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Re: [Xen-devel] Xen Project Security Process Whitepaper v1 is ready for community review

On Mon, Jun 4, 2018 at 3:55 PM, Lars Kurth <lars.kurth@xxxxxxxxxx> wrote:

> 2.2.3 B. Git baseline of patches
> This created quite a bit of discussion and we did learn a few things:
> * From the thread, having to cherry pick a small (around 5-6) patches have to 
> be cherry-picked for XSAs to apply to tarballs this appears to be seen as OK 
> for most users. More patches are a problem
> * Recently this issue has become much worse, because some security fixes (or 
> pre-requisites for them) have been developed in public and some XSAs required 
> significant backporting to be able to be run
> * A point release has usually <50% security fixes
> * There is no appetite amongst existing point release maintainers to maintain 
> a staging branch and an XSA + pre-requisites only branch
> In other words, we are at a stale-mate. I see two ways around it
> a) Find an additional volunteer to maintain XSA + pre-requisites only 
> branches for releases
> b) Find some tooling/test based solution which exposes issues applying XSAs 
> on the last releases of a staging branch for a point release. This is a 
> little bit of a half-baked idea, but it may be worthwhile looking into.
> For example, we could create an OSSTEST, that checks out the last released 
> stable branch and applies outstanding XSAs and pre-requisites based on the 
> meta-info to it (e.g. via xsatool or a variant thereof). This test would 
> fail, if an XSA does not apply, which implies that the pre-requisites are 
> incomplete. If all XSAs apply, we can run the full OSSTEST on it. The test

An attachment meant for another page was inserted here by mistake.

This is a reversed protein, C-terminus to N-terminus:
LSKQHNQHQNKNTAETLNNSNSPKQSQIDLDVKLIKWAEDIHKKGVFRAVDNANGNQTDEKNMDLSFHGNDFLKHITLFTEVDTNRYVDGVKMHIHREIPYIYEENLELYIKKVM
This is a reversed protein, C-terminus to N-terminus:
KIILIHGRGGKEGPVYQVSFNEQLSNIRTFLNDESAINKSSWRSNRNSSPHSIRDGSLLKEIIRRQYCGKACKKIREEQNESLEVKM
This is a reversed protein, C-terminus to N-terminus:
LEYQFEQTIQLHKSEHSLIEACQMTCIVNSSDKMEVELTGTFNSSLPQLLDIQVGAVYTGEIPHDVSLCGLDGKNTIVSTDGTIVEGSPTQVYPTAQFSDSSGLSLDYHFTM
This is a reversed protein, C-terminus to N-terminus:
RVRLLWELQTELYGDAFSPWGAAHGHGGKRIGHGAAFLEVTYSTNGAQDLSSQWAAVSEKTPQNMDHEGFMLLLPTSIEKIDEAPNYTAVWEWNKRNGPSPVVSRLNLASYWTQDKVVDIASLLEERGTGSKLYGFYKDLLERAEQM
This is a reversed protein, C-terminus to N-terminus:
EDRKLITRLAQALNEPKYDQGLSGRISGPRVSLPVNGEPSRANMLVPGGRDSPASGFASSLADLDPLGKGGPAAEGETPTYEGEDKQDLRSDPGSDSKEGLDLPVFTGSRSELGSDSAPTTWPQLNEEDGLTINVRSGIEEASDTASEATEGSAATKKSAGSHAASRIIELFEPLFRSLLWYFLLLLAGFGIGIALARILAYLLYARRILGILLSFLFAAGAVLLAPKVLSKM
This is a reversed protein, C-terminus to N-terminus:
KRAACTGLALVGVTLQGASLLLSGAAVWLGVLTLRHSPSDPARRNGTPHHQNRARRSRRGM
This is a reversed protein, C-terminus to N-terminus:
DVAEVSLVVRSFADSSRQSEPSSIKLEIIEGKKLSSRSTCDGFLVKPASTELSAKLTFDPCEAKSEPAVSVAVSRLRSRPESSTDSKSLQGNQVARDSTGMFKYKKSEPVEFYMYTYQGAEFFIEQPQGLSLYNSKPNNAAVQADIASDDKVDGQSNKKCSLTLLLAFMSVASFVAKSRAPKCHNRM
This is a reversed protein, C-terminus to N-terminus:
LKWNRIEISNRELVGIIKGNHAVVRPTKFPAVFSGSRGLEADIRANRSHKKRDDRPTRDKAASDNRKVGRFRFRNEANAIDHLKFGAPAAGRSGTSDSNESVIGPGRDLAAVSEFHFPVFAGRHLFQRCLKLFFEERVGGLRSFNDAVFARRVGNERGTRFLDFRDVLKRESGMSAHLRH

> could also produce a list of git commits from staging that include XSAs and 
> pre-requisites that can be applied in order. This should in theory - if 
> doable - help downstreams which are struggling with this problem, while 
> flagging up potential issues to stable maintainers early. Any thoughts? Would 
> this be workable and if so, would it actually help?

Here's a question:  What would it take for most downstreams to update
to staging when a public release was made?

Suppose we did this:
1. When we predisclose an issue, freeze the stable branches until the
embargo lifts -- no backports.
2. When the embargo lifts, addition to the patches, we release a new
point release, complete with signed tag and tarball.
3. We only do non-security point releases if we go 4 months without a
security-prompted point release.

At the moment the release process is quite manual, which isn't
terrible for one point release every 4 months per supported release,
but would significantly increase the workload if we did it for every
supported version for every XSA.  We'd have to invest quite a bit in
automating that process, which would make it only worth it if a
significant number of people would find that useful.

The other thing we could probably do is write a tool which would
automatically determine the minimum number of 'extra' patches to
backport from the stable branch to allow the patch to apply and build.
The issue with that, of course, is that such a branch will be an
artificial branch which has almost no testing.


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